As I mentioned earlier, I'm currently working on two new projects while submitting The Book. The first is the sequel to The Book (we'll call it The Book II: Electric Boogaloo). The second, in case The Book doesn't sell (in which case there's not a helluva lot of use for a sequel, right?), is a Totally New Project.
There are a number of cool things about doing two projects at one time - first, I'm in the same first draft stage on both of them, so it's just about getting the words down on paper. I write super fast at this stage - about 1000 words an hour for a couple hours at a time - and the only plotting I worry about is "what comes next?" Transitional material, connective tissue, plot developments that, you know, actually make sense? All happens later. Right now, it's just about what comes next.
TNP is a "normal" young adult book, so no supernatural stuff in there, and it's also the first thing I've written in first person in a long time. I normally stay away from first person - I prefer third person limited, and that's what I'm using in The Book and Electric Boogaloo - but this one seems to require first person, so that makes it interesting. You know, for me. :) We'll see how interesting it is to everyone else once I've been through about half a dozen more drafts and revisions.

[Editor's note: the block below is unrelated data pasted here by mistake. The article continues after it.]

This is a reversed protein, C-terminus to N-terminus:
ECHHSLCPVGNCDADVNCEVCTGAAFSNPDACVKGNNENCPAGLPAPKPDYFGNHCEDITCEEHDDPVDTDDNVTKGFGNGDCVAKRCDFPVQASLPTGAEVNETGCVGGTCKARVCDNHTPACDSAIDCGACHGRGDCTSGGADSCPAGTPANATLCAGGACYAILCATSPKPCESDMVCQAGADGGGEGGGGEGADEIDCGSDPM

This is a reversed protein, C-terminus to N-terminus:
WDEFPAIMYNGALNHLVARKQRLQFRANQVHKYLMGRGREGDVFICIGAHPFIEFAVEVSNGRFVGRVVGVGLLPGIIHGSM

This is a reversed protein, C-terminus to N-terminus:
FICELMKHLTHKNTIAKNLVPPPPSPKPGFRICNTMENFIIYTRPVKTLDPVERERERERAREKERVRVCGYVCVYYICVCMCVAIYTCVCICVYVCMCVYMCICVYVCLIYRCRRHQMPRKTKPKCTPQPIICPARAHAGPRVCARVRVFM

Anyway, because I'm a good ways in, I decided to read what I'd written of the TNP before I started writing yesterday. Since I write so quickly, a lot of times I don't actually remember what I've written unless I've been spending a lot of time with the book recently. I open the file and start reading, a little nervous. I haven't started something new in a while. The iea of looking at it again, even with the small amount of distance I have on it, makes me nervous. I hope it doesn't suck.
Forty five minutes later, I actually have to get up from my chair and walk around the room a little bit, pushing my hair back from my face.
It doesn't suck.
In fact, it's good. Really good.
It's rough, of course, WAY rough, and who the hell knows if I'll be able to sell it, like, ever, but it's good! It's something that I would pick up and keep reading.
I feel a little like Dr. Frankenstein in the movies, clutching his hair and screaming "IT LIVES", only in a non-scary and only happy way.
(Electric Boogaloo lives, too, but I've already had that moment with The Book, so it's not as dramatic.)